Mercury astronaut and mission to Mercury featured on new U.S. stamps
Fifty years after becoming the first U.S. astronaut to fly into space, the late Alan B. Shepard, Jr. was remembered Wednesday with the release of a stamp in his honor. The commemorative postage, which the U.S. Postal Service issued together with another stamp for the first spacecraft to orbit the planet Mercury, is the first ever to show a specific astronaut.
The stamps were formally introduced during a First Day of Issue ceremony held at NASA's Kennedy Space Center Visitor Complex in Florida. USPS and NASA officials were joined by Shepard's three daughters and his fellow Original Mercury 7 astronaut Scott Carpenter at the event, which took place in the shadow of a replica of the 80-foot rocket that Shepard rode into space on May 5, 1961.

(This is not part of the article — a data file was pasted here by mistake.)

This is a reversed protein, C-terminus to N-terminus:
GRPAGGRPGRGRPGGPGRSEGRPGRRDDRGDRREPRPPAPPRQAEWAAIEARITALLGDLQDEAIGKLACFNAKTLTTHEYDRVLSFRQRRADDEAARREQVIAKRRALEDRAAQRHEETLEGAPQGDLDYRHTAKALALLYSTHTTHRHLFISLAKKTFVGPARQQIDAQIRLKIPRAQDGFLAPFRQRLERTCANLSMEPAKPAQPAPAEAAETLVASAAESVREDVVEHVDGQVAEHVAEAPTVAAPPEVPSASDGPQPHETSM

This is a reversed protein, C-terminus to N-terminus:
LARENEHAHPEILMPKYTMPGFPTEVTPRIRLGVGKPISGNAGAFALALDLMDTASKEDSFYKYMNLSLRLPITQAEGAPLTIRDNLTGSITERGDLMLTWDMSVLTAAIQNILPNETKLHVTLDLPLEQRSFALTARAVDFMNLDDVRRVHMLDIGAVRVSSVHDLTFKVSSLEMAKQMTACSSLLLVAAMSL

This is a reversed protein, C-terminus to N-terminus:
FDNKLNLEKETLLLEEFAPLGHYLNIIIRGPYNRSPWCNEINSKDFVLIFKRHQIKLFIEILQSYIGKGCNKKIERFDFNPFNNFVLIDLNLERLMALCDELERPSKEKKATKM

The stamp's design, which the USPS first previewed last November, shows Shepard centered between images of his Mercury-Redstone 3 rocket lifting off and his Freedom 7 capsule above the Earth.
Opposite the astronaut's portrait on an adjoining stamp is an artist's rendition of NASA's MESSENGER spacecraft, which in March became the first to enter orbit around the planet Mercury.
"They are joined by more than just a name," said NASA Administrator Charles Bolden, referring to the two stamps' Mercury theme. "They embody the spirit of innovation and doing big things for which NASA has always been known."
The two stamps are the first space-themed releases to be offered by the U.S. Postal Service (USPS) in more than a decade. The Shepard stamp also marks the first time the U.S. has honored an astronaut with his own postage.